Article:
Ho Chi Minh City (Saigon), Vietnam
Sometimes called HCMC for short, this city at the foot of the Mekong Delta was a strategic point during the Vietnam War, and today it’s the country's economic and commercial heart. It's also a modern metropolis with a vibrant bar and restaurant scene. Smaller and midsize ships call at the Port of Saigon, which is still a drive from the city center. Larger ships dock at Phu My.
What We Love
Cyclos: These bicycle rickshaws are a great way to see the city without having to navigate the streets on your own. Sign up for a tour or flag one down —and agree on a price before getting in.
Lacquerware: Vietnamese lacquerware items can be purchased in many shops, especially around District 1. Most offer a demonstration of how lacquer is made from tree resin and applied in more than a dozen coats.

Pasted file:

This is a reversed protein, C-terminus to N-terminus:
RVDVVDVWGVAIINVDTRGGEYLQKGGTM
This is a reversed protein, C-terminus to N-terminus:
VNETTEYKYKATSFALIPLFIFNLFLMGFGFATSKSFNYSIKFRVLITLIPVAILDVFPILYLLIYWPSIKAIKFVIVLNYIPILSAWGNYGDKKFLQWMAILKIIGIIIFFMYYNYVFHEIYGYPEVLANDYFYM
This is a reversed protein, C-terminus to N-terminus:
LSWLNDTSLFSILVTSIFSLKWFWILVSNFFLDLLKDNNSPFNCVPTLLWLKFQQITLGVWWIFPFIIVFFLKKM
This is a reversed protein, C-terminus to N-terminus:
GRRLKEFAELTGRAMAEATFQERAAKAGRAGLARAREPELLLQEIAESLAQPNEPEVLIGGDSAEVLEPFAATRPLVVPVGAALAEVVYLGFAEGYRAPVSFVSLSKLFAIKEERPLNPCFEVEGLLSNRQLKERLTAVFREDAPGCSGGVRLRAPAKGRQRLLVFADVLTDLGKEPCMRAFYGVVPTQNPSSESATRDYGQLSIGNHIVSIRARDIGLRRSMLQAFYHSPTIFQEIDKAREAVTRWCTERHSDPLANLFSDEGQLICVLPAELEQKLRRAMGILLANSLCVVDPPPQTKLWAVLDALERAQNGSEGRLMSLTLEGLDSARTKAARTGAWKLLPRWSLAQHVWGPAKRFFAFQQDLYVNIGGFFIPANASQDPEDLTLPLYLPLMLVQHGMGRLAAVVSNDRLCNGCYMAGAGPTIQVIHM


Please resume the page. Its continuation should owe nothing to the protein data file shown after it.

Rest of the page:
Best Known For
Independence Palace: Also known as Reunification Hall, it was here at the presidential palace that Saigon fell to the communists in 1975, when a North Vietnamese army tank rolled through the gates. The war was over.
Rex Hotel: One of the city’s classic 1920s hotels, with a roof bar that became a popular place during the Vietnam War for GIs and journalists to unwind and trade stories. It’s still a great place to have a drink and savor views of the city.
Shop for Cruises
Who It's Best For
War Buffs: The bustling city was an important location during the Vietnam War. The War Remnants Museum displays vehicles, weapons, and graphic photographs that bring home the atrocities of the conflict.
Architecture Lovers: The diverse structures here exemplify the city's long and varied history, including Hindu temples, Chinese pagodas, and French cathedrals as well as stark Soviet buildings and modern skyscrapers.
Don't Say We Didn't Warn You
Traffic: There are few traffic lights or stop signs, and thousands of speeding motorcycles, cars, and bicycles. Crossing the main roads can seem impossible.
Long Drive: It can take hours to get between the city and your ship on the jam-packed roads, and the view is mostly industrial.
Heidi Sarna is a Singapore-based contributor to ShermansCruise who has also written for Condé Nast Traveler and USA Today.